3) Based on the sample, the entire book is evidently written in the first person, present tense. Yes, I do use the first person in spots to make a point, but those are the exceptions. A detective or mystery story in which we follow the tale through the eyes of the person tasked with solving the crime is one thing; but even the likes of the classic The Big Sleep does NOT use the present tense in doing so:
A short story is one thing, but an entire book of “I pull off my coat,” or “I carry my coffee,” or “I fix my glasses,” or “I open the door,” gets on my reading nerves. There are many (some even great) novels written that way, but it is not a commonplace approach because it has serious potential pitfalls. (Such as by necessity too much reliance on possibly humdrum description of what the first person narrator/character is seeing or experiencing as I noted in “Number 1” above. Here is a conjured up example right now by me: “I toss my coat over the sofa. The sofa was left to me by Grandma in her will. It always reminds me of her homemade cookies because I would sit on it to eat them and now and then I dropped crumbs down the sides of the cushions. I sit down and feel no crumbs…”) I also understand and accept that this “Number 3” in particular is a matter in many respects of my personal taste.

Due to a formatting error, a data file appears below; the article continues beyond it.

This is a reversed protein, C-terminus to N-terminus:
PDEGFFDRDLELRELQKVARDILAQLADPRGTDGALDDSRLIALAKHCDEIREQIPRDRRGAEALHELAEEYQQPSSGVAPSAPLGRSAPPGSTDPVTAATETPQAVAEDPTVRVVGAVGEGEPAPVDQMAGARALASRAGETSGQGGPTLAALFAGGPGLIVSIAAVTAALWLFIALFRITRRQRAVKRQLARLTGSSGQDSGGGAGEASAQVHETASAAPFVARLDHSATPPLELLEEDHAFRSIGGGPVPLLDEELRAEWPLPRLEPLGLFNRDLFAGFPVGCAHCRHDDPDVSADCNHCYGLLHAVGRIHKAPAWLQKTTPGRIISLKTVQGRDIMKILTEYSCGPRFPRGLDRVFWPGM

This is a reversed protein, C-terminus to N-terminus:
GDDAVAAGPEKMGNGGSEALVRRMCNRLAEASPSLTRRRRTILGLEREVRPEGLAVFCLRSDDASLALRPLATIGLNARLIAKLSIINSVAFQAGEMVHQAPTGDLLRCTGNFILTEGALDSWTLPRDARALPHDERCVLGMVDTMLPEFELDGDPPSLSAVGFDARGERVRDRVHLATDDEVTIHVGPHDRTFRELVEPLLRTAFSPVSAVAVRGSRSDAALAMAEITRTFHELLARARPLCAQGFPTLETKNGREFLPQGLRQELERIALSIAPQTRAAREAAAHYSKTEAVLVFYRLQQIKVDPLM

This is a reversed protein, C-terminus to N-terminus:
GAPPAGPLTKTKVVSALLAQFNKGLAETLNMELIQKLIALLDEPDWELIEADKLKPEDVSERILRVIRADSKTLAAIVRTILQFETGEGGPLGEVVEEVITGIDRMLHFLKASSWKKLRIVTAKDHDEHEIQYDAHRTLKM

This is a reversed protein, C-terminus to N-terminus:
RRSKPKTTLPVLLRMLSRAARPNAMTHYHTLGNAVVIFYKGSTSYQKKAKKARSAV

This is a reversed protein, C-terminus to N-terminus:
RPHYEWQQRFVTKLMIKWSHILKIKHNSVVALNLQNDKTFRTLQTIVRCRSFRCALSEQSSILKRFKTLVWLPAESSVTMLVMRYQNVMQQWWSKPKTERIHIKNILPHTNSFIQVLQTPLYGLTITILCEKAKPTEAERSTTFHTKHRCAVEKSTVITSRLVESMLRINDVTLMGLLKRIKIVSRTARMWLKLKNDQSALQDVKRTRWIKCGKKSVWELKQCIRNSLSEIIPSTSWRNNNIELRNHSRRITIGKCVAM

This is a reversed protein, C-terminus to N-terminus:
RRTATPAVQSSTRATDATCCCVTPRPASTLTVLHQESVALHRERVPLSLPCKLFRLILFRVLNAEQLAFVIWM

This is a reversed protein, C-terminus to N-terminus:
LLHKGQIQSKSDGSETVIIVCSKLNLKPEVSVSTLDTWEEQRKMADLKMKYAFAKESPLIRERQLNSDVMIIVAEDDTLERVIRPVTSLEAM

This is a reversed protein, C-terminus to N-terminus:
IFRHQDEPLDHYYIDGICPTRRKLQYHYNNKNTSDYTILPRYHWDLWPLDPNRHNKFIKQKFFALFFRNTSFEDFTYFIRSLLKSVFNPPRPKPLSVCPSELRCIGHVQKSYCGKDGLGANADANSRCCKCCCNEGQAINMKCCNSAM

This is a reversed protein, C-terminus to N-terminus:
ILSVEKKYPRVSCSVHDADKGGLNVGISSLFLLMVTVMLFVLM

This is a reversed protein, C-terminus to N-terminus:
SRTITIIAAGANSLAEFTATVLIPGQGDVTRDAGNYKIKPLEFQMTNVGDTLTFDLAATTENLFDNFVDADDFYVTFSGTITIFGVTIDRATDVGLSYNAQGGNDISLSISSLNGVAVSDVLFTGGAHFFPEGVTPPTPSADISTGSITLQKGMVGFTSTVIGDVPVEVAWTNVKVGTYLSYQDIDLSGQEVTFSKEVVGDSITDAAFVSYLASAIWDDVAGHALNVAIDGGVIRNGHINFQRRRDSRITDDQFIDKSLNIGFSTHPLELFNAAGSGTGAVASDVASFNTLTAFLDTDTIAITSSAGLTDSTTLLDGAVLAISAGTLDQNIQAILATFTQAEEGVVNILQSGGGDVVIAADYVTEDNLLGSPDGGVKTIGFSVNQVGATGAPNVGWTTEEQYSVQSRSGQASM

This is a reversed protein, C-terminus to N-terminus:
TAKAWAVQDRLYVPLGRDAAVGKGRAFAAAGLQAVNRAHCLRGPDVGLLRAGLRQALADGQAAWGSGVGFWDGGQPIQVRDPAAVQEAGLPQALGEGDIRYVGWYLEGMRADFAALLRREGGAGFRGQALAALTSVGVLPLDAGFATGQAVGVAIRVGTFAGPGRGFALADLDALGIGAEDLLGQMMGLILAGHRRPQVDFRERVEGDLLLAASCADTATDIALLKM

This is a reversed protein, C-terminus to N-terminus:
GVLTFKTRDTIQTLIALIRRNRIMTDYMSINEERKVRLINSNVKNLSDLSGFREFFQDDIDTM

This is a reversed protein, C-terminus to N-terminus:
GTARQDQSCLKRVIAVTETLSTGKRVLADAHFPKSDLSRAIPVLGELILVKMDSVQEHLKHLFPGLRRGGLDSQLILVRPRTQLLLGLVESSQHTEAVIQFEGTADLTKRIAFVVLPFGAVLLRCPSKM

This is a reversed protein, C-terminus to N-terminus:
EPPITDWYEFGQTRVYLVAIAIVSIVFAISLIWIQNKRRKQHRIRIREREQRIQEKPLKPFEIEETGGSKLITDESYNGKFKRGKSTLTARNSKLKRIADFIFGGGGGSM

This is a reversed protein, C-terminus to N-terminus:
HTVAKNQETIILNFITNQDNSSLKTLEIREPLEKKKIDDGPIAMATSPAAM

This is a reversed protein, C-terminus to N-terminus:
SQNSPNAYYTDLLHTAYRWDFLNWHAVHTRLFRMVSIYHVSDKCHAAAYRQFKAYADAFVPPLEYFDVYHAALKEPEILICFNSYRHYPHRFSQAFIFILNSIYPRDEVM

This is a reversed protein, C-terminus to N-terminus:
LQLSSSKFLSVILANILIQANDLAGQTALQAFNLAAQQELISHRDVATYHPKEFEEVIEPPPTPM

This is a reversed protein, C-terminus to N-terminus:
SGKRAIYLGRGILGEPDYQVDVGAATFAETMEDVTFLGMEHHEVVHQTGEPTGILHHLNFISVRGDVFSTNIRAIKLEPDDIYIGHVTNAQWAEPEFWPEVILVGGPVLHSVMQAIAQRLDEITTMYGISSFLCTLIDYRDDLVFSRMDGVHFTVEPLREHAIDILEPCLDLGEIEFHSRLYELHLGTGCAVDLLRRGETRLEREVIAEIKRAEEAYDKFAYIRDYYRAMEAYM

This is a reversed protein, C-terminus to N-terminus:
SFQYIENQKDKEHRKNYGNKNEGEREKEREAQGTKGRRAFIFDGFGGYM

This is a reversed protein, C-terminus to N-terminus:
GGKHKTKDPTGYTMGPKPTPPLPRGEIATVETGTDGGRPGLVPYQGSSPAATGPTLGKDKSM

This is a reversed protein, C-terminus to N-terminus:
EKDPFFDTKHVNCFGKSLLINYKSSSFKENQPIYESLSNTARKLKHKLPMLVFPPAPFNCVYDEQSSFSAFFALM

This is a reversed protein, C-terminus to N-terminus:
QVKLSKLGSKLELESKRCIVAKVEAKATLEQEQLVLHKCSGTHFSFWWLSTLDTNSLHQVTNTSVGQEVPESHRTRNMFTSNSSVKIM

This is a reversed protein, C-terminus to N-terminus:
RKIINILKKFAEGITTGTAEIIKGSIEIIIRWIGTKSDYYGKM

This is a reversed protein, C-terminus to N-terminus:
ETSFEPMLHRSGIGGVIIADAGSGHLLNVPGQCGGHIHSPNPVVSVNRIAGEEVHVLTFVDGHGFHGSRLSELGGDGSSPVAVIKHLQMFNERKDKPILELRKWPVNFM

One and two were red flags, and three was a personal turn off. From just those introductory pages I knew the book would not be for me. And I felt awful for feeling that way.
Worst of all, though, I thought, was this. The book has mostly ⭐️⭐️⭐️⭐️⭐️ ratings. But I felt what I read there was probably ⭐️⭐️ to ⭐️⭐️⭐️ if I am completely honest.
It led me to wonder if I have made a serious authoring miscalculation over the years. I do not have a lot of reviews of my novels on Amazon because I do not *push* to have them reviewed on there. (I have never reviewed a book on Amazon in my life, so I do not expect anyone to do so for me.) I also believe an author should NOT ask a reader to do ANYTHING, and particularly not ask them to offer a public opinion on Amazon. Perhaps, though, being “pure” and not a “sales guy” has been a mistake, and I should begin to re-think that stance? Maybe I should turn into a similar online bore and regularly beg everyone to review (and presumably give ⭐️⭐️⭐️⭐️⭐️s to) my books, too.
However, I do NOT truly believe any of mine are legitimately ⭐️⭐️⭐️⭐️⭐️s. That is not false modesty there, but realism. Yes, I do my very best to write the best books I can, and it is up to readers to judge what they think of those books’ quality overall; but I would never DARE even to HOPE to INFER that my books are anywhere even in the same league as a War and Peace or The Great Gatsby or The Age of Innocence – which DO TRULY RATE ⭐️⭐️⭐️⭐️⭐️s.